Well, I like that Snyder’s complicated and that he’s not just bad with an axe to grind. I like that he’s—Snyder believes 100% in the correctness of his way of doing things, and that isn’t from a demented, villainous perspective; he believes that this is the best way for people to survive in the situation that they’re in. I love that conviction. I also love that he is, I think, deep down, very insecure. I like that about any character and I think that’s interesting stuff to play when somebody has deep-seated issues. I like to be able to play that because I think those things are percolating now, and as the season goes on, we’re going to see more of it. He’s ultimately just human.

What I don’t like about him…as Peter, looking at him as a person whose quality I don’t like, I think Snyder is easily seduced by the power, and I think that’s it.

In the second episode, we learned a little bit more about The Arrival. Are we going to get any flashbacks this season showing us what exactly happened?

I can’t say beyond the first few episodes…I don’t think there will be any flashbacks right away. It certainly will be discussed more at length, but I don’t think we’re going to get actual flashbacks but I think we’ll still be getting a pretty good sense of what happened and how. I think Carlton is going to keep what actually happened during The Arrival close to his chest.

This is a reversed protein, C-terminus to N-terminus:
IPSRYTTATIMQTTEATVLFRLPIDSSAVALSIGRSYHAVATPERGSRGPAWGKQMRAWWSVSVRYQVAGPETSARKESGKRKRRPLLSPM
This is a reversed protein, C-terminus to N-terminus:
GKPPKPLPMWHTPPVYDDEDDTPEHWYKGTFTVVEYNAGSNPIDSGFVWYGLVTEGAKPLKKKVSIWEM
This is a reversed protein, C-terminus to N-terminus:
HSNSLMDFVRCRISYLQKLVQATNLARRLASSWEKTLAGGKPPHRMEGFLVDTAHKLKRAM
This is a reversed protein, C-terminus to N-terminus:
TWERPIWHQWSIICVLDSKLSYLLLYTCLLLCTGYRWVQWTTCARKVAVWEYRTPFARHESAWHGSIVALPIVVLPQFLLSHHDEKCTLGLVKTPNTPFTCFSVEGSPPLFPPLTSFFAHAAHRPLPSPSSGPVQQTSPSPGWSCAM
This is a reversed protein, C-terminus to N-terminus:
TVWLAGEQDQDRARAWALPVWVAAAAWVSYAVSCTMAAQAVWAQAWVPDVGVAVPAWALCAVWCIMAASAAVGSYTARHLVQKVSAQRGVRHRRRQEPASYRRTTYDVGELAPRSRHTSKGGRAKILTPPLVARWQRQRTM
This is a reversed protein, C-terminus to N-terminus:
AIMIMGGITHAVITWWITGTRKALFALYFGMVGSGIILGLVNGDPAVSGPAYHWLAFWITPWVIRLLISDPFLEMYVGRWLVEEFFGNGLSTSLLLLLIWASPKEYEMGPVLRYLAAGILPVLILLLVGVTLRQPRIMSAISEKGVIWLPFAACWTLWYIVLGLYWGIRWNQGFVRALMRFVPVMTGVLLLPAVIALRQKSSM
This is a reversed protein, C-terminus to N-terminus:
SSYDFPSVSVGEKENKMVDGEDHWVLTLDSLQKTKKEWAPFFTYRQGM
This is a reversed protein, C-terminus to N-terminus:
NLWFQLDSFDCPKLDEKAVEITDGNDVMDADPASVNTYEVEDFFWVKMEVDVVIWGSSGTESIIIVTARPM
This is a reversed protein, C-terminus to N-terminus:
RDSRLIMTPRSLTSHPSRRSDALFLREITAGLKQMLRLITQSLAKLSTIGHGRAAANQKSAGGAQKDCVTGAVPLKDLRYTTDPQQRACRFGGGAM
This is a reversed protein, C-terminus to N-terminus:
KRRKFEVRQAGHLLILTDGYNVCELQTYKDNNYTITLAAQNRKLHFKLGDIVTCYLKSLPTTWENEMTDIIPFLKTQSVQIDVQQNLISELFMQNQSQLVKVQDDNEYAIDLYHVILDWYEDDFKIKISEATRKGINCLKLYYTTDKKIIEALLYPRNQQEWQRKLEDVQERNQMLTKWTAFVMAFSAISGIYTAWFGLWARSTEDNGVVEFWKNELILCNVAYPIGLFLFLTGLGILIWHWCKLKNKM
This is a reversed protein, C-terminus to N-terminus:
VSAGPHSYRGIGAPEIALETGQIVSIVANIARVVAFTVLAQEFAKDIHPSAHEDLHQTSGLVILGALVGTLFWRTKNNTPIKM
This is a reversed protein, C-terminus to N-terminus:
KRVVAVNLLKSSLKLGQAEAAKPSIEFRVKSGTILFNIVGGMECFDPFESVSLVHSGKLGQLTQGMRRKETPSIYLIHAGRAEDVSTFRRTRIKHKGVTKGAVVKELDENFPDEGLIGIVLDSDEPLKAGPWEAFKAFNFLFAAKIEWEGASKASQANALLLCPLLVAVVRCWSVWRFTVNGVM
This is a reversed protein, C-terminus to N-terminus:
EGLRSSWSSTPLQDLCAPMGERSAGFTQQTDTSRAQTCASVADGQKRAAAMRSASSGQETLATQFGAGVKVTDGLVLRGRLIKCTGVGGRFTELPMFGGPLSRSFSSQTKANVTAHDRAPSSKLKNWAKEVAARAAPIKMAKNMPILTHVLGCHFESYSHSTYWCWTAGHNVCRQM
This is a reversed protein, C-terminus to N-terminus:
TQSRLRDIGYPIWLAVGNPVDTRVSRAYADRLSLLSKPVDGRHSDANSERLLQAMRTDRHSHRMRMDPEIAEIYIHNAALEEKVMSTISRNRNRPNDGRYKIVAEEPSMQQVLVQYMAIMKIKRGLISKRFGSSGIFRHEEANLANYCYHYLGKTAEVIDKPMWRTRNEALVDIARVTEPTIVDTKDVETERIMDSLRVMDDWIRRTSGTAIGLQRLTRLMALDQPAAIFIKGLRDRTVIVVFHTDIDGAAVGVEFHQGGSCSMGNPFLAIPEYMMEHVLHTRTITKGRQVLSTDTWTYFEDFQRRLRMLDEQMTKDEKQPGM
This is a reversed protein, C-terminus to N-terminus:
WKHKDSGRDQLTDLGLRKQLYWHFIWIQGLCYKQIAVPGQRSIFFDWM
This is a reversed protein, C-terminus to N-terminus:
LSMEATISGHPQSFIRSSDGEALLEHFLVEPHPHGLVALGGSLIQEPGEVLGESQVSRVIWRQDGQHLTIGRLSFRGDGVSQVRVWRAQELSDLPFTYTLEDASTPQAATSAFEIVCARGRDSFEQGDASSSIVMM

In the premiere episode, your character mentioned that once their Hosts fulfilled their needs, they would leave. Can you shed any light on what exactly it is that they want?

I can’t! (laughs) I cannot shed the light! I would love to be able to shed some light but I’m under strict orders to not shed some light. In truth, I know the stuff that I need to know but the rest…I’m on a need-to-know basis but there are some things that I’m not privy to. There are some times where I’ll get a script and be like “Ohhhhhhhh! I didn’t know that!” That’s Carlton Cuse for you! (laughs)